Snow Sports Essay Contest

RECESS | Things to do this week: Enter an essay contest, explore the 'Four Freedoms,' learn to ski

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Meet ...

Sign up soon: The Northern Berkshire Community Coalition and The Family Place are offering "Guiding Good Choices," an evidence-based program for parents of children ages 9 to 14 years old designed to improve healthy family communication and reduce youth substance use. The program will be offered from 5:30 to 7:30 p.m. on Tuesdays in January, beginning Jan. 23, at the Mary Spitzer Center, 116 Ashland St., North Adams. Food and child care are provided. To register or for more information, call 413-663-7588 or email wpenner@nbccoalition.org.



Think ...

Friday is the deadline to submit an entry for the Martin Luther King Jr. Day Essay Contest. Submissions may be in essay or poetry form, but should not exceed one page. Writers should relate their entry to the following prompt: What can I do personally and how can we work together to build a world where all feel included?

On a separate piece of paper, write out the entrant's name, email address, street address, telephone number, school and grade. Do not attach it to the essay with staples, but mail them in together to: 2017 Berkshire Eagle MLK Jr. Day Contest, 75 South Church St., Pittsfield, MA 01201.

The top three essay writers will be given the opportunity to read their essay at one of the following MLK Jr. Day events in Berkshire County on Sunday, Jan. 14, at 3 p.m.: Cantilena Chamber Choir MLK Tribute Concert at Trinity Church, 88 Walker St., in Lenox; or the "Delivering the Dream" celebration at Second Congregational Church, 50 Onota St., Pittsfield.

For questions or more information, contact Gary Lavariere at 413-496-6310.



See ...

The Norman Rockwell Museum will present "75th Anniversary Talk: Norman Rockwell's Four Freedoms," at 1:30 p.m. on Saturday at the museum, 9 Glendale Road (Route 183), in Stockbridge.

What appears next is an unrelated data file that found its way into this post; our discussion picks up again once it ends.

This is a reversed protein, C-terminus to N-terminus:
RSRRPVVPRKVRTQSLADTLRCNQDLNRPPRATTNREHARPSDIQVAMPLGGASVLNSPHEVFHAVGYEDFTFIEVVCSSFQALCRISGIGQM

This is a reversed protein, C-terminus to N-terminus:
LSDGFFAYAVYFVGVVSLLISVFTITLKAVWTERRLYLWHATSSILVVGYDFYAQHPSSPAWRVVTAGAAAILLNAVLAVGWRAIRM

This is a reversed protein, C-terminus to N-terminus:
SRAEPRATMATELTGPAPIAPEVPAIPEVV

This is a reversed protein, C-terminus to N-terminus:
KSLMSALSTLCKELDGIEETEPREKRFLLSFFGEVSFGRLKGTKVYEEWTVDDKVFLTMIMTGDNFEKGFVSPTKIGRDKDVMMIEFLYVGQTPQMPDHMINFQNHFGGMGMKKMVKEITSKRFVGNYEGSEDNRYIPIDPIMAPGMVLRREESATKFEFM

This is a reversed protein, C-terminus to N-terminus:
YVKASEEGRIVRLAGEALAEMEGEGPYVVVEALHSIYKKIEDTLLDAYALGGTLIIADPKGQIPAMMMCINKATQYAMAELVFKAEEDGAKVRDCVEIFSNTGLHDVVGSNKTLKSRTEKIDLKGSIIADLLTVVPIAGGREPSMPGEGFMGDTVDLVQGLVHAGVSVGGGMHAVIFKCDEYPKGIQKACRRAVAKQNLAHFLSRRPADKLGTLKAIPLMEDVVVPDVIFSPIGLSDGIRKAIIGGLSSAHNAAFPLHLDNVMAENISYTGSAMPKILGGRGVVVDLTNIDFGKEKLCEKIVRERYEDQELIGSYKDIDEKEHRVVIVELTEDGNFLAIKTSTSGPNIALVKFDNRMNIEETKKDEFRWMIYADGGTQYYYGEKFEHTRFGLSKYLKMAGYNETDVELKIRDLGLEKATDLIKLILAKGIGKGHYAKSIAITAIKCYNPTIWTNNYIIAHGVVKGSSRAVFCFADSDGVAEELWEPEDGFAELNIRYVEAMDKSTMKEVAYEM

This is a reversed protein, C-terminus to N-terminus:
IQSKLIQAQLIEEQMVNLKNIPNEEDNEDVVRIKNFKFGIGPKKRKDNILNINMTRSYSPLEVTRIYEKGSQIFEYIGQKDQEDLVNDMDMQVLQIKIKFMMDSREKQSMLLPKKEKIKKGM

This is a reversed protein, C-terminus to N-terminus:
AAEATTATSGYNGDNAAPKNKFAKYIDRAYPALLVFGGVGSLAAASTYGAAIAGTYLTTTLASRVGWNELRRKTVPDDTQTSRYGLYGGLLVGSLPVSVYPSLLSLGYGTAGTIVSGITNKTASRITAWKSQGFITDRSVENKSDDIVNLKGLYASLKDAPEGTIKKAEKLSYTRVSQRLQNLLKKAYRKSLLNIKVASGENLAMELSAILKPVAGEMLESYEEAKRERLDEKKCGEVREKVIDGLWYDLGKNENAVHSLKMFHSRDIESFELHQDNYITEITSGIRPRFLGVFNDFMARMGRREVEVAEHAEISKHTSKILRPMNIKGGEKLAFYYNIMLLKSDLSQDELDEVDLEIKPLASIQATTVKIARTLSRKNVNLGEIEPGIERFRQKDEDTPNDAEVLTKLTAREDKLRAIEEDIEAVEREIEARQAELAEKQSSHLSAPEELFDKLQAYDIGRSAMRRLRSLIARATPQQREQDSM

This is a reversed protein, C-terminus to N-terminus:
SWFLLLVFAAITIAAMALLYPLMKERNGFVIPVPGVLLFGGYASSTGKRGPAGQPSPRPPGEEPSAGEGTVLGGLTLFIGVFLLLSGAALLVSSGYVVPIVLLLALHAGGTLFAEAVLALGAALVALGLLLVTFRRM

Inspired by Franklin D. Roosevelt's iconic 1941 speech about freedoms of speech and worship, and freedoms from want and fear, the museum's Chief Curator Stephanie Plunkett and Curator of Education Tom Daly will explore the transformation of those Four Freedoms from abstract words into concrete images in Rockwell's paintings. Refreshments will be served. This even is included in museum admission. Info: 413-298-4100 or nrm.org.



Play ...

A new, free "South County STEM for Little Scientists" program starts this month at the Lenox Community Center, 65 Walker St., in Lenox. Sessions are held from 9:30 to 10:30 a.m. on Fridays, Jan. 5, 12, 19 and 26. The sessions inspired by fun ways of exploring science, technology, engineering and mathematics will be led by Berkshire Museum staff and are designed for children ages 2 to 8 years old. Reservations are recommended and can be done by calling 413-464-5095. Learn more at southberkshirekids.org.



Grow ...

The Trustees of Reservations is offering a "Learn to Ski Program" at Notchview Reservation, Route 9 in Windsor. Individual and group lessons are offered on Saturdays and Sundays through March 31, as weather permits. The cost for three group lessons is $65 per youth, $80 per adult; one day packages are $30 per youth or $45 per adult. These packages include equipment rentals, instruction and a day pass. For more information or to register, call 413-684-0148 or email acaluori@thetrustees.org.


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Student honored in essay contest

CHERISE MADIGAN - MANCHESTER JOURNAL Language arts teacher Katherine Monahan, eighth-grade student Tobianna Aldrich and social studies teacher Chris Scudder at Manchester Elementary and Middle School.